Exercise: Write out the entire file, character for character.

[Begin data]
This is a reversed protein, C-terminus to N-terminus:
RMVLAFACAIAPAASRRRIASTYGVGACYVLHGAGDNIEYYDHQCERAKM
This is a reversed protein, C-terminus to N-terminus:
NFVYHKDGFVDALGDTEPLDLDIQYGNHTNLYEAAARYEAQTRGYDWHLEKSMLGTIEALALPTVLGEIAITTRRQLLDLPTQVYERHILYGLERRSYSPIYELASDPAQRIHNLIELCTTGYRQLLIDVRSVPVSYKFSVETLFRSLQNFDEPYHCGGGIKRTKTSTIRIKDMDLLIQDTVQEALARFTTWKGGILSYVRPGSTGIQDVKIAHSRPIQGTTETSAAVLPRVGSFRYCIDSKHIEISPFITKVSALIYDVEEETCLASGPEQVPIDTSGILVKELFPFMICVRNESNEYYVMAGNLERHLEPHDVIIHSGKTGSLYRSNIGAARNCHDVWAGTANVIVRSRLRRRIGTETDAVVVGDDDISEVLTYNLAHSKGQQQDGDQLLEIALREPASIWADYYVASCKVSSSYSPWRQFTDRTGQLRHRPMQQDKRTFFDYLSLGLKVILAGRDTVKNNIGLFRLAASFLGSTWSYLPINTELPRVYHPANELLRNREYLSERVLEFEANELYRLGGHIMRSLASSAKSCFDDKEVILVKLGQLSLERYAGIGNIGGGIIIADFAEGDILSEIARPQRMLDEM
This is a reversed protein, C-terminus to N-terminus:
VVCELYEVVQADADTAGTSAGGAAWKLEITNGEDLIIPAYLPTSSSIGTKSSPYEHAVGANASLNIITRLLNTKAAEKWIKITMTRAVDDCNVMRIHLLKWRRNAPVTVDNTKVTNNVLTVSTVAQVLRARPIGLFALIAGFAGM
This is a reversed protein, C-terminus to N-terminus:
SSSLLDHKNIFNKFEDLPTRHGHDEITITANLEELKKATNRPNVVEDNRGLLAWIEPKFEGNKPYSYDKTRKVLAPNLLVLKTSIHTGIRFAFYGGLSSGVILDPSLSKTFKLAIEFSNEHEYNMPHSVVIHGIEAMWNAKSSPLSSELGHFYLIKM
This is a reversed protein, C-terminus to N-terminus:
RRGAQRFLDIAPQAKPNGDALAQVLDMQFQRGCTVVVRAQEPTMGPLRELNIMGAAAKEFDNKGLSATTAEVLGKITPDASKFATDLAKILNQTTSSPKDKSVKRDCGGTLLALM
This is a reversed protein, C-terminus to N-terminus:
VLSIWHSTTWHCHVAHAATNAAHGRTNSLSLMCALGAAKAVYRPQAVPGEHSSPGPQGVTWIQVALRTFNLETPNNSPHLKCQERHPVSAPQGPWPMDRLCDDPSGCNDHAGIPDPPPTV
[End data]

This is a reversed protein, C-terminus to N-terminus:
RMVLAFACAIAPAASRRRIASTYGVGACYVLHGAGDNIEYYDHQCERAKM
This is a reversed protein, C-terminus to N-terminus:
NFVYHKDGFVDALGDTEPLDLDIQYGNHTNLYEAAARYEAQTRGYDWHLEKSMLGTIEALALPTVLGEIAITTRRQLLDLPTQVYERHILYGLERRSYSPIYELASDPAQRIHNLIELCTTGYRQLLIDVRSVPVSYKFSVETLFRSLQNFDEPYHCGGGIKRTKTSTIRIKDMDLLIQDTVQEALARFTTWKGGILSYVRPGSTGIQDVKIAHSRPIQGTTETSAAVLPRVGSFRYCIDSKHIEISPFITKVSALIYDVEEETCLASGPEQVPIDTSGILVKELFPFMICVRNESNEYYVMAGNLERHLEPHDVIIHSGKTGSLYRSNIGAARNCHDVWAGTANVIVRSRLRRRIGTETDAVVVGDDDISEVLTYNLAHSKGQQQDGDQLLEIALREPASIWADYYVASCKVSSSYSPWRQFTDRTGQLRHRPMQQDKRTFFDYLSLGLKVILAGRDTVKNNIGLFRLAASFLGSTWSYLPINTELPRVYHPANELLRNREYLSERVLEFEANELYRLGGHIMRSLASSAKSCFDDKEVILVKLGQLSLERYAGIGNIGGGIIIADFAEGDILSEIARPQRMLDEM
This is a reversed protein, C-terminus to N-terminus:
VVCELYEVVQADADTAGTSAGGAAWKLEITNGEDLIIPAYLPTSSSIGTKSSPYEHAVGANASLNIITRLLNTKAAEKWIKITMTRAVDDCNVMRIHLLKWRRNAPVTVDNTKVTNNVLTVSTVAQVLRARPIGLFALIAGFAGM
This is a reversed protein, C-terminus to N-terminus:
SSSLLDHKNIFNKFEDLPTRHGHDEITITANLEELKKATNRPNVVEDNRGLLAWIEPKFEGNKPYSYDKTRKVLAPNLLVLKTSIHTGIRFAFYGGLSSGVILDPSLSKTFKLAIEFSNEHEYNMPHSVVIHGIEAMWNAKSSPLSSELGHFYLIKM
This is a reversed protein, C-terminus to N-terminus:
RRGAQRFLDIAPQAKPNGDALAQVLDMQFQRGCTVVVRAQEPTMGPLRELNIMGAAAKEFDNKGLSATTAEVLGKITPDASKFATDLAKILNQTTSSPKDKSVKRDCGGTLLALM
This is a reversed protein, C-terminus to N-terminus:
VLSIWHSTTWHCHVAHAATNAAHGRTNSLSLMCALGAAKAVYRPQAVPGEHSSPGPQGVTWIQVALRTFNLETPNNSPHLKCQERHPVSAPQGPWPMDRLCDDPSGCNDHAGIPDPPPTV